This is what Pete DeBoer envisioned when he put his top two defensemen together.
It’s like the perfect cheat code in “Mike Tyson’s Punch Out,” if there was such a thing. You give Little Mac an opening, he’s going to make Iron Mike pay.
Yes, the purpose of putting Shea Theodore and Alex Pietrangelo together was part of a grand plan to get the Vegas Golden Knights going offensively. That move was probably the third bullet point on a laundry list of items to wake up a team that was in need of production.
Two games in, and the 27-7 pairing has come as advertised. Pietrangelo had a goal and an assist for his first multi-point game since Jan. 20, and Theodore had a two-assist game for the first time this season.
“The way they like to change things up around here, I think it’s good for the chemistry,” Theodore said. “Being with him, he’s such a good player.”
The Golden Knights escaped with a 3-2 victory Saturday against the Anaheim Ducks. William Karlsson scored his second goal of the game with 1:37 left in overtime for the win. Theodore’s second assist came on the game-winner.
And while that goal will go down as the important tally in the House of Mouse, the first two stole the show.
Vegas controlled the game for the majority of the first period. Even after Rickard Rakell scored the game’s first goal 10:09 into the first, the ice seemed tilted in the Golden Knights’ favor.
Part of that momentum was generated by the fourth line. Normally a group DeBoer starts games with, the trio of William Carrier, Keegan Kolesar and Ryan Reaves set the tone as they occasionally do. The Golden Knights’ opening shift lasted 55 seconds, with 50 of it from the offensive zone.
On their sixth shift of the period, the fourth line was in the offensive zone with Theodore and Pietrangelo.
The play starts with Kolesar and Reaves keeping the forecheck alive without the puck. Reaves forces a turnover at center ice and dumps the puck in, with Kolesar giving chase.
Ducks defenseman Cam Fowler’s pass to Rakell along the endboards is intercepted by Pietrangelo, to which he gathers it in the trapezoid below the goal line.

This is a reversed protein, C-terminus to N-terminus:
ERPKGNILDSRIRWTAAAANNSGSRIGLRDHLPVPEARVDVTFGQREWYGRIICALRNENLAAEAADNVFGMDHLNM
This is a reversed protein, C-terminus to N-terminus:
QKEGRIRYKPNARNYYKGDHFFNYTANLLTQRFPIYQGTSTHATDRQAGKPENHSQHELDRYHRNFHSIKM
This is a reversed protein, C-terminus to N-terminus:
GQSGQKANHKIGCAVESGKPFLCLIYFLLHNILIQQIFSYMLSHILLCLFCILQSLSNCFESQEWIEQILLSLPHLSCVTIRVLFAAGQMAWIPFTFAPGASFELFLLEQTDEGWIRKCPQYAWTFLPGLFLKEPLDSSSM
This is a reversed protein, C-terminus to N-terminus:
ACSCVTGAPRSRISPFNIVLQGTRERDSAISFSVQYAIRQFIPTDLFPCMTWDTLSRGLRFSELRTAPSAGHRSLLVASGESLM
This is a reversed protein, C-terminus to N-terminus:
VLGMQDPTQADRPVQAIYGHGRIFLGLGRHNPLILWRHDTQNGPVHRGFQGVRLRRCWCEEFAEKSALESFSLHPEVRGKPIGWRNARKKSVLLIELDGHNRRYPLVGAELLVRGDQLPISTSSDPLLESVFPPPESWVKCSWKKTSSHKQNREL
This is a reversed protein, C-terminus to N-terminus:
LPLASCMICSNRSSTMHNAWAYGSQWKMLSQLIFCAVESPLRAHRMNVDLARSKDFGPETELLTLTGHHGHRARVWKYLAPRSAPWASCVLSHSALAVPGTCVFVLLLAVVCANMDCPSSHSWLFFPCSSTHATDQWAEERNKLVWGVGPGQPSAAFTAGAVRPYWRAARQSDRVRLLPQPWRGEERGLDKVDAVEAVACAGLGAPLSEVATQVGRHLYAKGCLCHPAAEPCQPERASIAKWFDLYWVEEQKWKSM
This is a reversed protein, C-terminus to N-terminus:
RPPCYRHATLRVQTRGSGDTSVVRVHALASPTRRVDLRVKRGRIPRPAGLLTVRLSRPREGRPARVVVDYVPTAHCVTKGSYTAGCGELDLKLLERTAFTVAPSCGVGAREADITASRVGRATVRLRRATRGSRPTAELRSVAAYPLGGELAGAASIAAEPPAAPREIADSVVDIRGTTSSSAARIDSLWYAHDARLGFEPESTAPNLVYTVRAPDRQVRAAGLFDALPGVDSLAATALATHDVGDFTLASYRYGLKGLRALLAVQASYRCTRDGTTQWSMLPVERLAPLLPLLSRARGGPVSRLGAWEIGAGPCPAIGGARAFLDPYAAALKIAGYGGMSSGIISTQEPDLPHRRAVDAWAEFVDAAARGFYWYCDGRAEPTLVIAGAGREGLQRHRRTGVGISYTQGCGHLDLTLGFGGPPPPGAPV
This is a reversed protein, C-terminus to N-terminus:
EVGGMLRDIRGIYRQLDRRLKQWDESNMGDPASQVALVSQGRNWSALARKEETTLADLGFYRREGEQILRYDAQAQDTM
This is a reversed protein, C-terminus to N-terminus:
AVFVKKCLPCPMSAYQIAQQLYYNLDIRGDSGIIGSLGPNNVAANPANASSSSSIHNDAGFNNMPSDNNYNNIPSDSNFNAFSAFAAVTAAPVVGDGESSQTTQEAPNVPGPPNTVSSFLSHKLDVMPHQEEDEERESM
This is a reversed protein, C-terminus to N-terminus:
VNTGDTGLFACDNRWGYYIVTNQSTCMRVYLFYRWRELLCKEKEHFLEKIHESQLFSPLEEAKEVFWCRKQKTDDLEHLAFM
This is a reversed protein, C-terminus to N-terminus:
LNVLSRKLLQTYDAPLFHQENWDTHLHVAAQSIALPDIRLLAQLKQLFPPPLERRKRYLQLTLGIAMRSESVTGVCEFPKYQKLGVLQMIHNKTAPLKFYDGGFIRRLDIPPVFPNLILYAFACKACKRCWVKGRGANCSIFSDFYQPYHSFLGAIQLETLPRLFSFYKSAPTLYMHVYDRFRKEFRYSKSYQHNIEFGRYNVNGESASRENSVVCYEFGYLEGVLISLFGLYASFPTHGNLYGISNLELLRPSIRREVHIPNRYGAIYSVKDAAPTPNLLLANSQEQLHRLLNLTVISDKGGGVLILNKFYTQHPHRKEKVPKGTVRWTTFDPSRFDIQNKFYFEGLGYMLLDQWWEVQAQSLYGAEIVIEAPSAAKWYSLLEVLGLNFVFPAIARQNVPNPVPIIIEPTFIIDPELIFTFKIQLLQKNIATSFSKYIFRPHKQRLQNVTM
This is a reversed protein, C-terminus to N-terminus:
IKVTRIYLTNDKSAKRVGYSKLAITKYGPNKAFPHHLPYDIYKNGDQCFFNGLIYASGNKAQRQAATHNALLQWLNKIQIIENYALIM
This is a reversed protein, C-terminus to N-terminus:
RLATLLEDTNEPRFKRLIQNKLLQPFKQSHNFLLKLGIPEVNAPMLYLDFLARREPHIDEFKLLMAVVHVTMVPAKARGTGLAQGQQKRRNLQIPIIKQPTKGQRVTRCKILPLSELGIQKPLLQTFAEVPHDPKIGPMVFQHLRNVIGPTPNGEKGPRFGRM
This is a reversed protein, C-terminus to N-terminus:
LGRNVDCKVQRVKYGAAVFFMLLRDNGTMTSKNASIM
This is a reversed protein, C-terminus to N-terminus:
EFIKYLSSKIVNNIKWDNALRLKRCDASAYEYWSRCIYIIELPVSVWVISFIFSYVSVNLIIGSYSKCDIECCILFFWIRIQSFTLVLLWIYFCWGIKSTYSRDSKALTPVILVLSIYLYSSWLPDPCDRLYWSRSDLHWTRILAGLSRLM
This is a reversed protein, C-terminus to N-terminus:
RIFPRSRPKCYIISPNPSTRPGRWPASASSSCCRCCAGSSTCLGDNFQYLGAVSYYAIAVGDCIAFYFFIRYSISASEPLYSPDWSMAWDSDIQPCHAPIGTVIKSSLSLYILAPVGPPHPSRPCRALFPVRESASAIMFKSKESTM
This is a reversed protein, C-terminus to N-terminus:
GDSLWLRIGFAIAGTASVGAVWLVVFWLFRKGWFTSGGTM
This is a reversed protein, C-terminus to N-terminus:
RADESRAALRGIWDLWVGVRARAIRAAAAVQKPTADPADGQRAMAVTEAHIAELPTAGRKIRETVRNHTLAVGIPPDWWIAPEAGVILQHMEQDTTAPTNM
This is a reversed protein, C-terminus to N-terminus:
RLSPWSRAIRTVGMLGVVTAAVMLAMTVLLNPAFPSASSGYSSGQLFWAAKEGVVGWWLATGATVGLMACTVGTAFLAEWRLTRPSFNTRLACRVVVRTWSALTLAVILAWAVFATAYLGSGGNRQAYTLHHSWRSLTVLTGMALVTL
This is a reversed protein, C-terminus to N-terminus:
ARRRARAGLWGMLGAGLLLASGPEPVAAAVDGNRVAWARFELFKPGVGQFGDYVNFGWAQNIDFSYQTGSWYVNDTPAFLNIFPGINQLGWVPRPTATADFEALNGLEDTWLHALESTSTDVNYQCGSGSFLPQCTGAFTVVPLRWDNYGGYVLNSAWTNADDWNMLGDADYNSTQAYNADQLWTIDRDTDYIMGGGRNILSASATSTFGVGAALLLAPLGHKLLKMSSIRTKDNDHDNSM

There are a total of nine skaters in the frame when Pietrangelo has the puck. The only player open is Theodore, who hasn’t even crossed the blue line yet. Yes, Pietrangelo found Theodore perfectly in this crowd.
As soon as Theodore receives the puck, it’s a quick pass back to Pietrangelo. With Anaheim already scrambling, Pietrangelo fires a laser with Carrier screening John Gibson perfectly in front.
“[Theodore’s] obviously got great vision, we all know that. We’ve watched that really grow over the last year. I don’t think that goes in unless Will’s in front of the net, screening the goalie,” Pietrangelo said. “We’re finding each other when we need to find each other, but we’re also shooting when we need to. If we can put pressure on teams with the way we can move the puck, it’s certainly something we need as a team.”
On the second goal, a neutral zone breakdown aided in this, but it’s why the Golden Knights gave $61.6 million to Pietrangelo.
Give credit to Jonathan Marchessault, who Pietrangelo and Karlsson said was calling for the puck. Jakob Silfverberg dumped the puck to Pietrangelo with Karlsson on his tail.
Pietrangelo said one of two things were going to happen here: Either he hit Karlsson on the tape and he walks in on Gibson, or nothing materializes and the Golden Knights set up shop in the offensive zone.
It’s a picturesque pass from just above the goal line nearly 150 feet away. Karlsson beat three Ducks coming from the neutral zone, channeled his inner Bobby Orr and scored while falling down.
“With the way we play with our speed, we’re always looking for those opportunities, especially if it’s a neutral zone breakdown like that was,” Pietrangelo said. “I don’t think I make that play unless they’re calling for it. Great finish by him, that’s for sure.”
It’s only two games, but it’s hard not to like what Pietrangelo and Theodore have done together.
Against the Colorado Avalanche last Monday, the pairing was 13-16 in shot attempts while on the ice. Keep in mind, a majority of that 19:27 they played at 5-on-5 was defending Colorado’s top line with Nathan MacKinnon and co.
On Saturday, the Golden Knights out-attempted the Ducks 24-18 with Pietrangelo and Theodore together, a 9-8 edge in scoring chances (8-4 through the first two periods), and 3-5 in high-danger chances.
Anaheim had eight high-danger opportunities in the third period, so keep that in mind.
Through two periods, it was stellar. The Golden Knights eased up in the third and allowed Anaheim to tie it, and eventually get a point.
Having Theodore and Pietrangelo on the ice at the same time unlocks a lot of possibilities offensively, and enhances Pietrangelo’s full capability when he has the puck. That first goal was the perfect example of that.
“Obviously two elite offensive-thinking defensemen,” DeBoer said. “When you’re defending against two guys like that, you have to respect both of their ability to make plays and or beat you with their feet. You get a little more room, and I think that was the case on that goal. They created some room for themselves just with what they’re able to do.”
Who knows what’s going to happen when Brayden McNabb returns from long-term injured reserve? The possibility is there for the McNabb-Pietrangelo pairing to return, but right now might not be that time.
Two games in with this new lineup; two wins. It ain’t broke, so don’t fix it.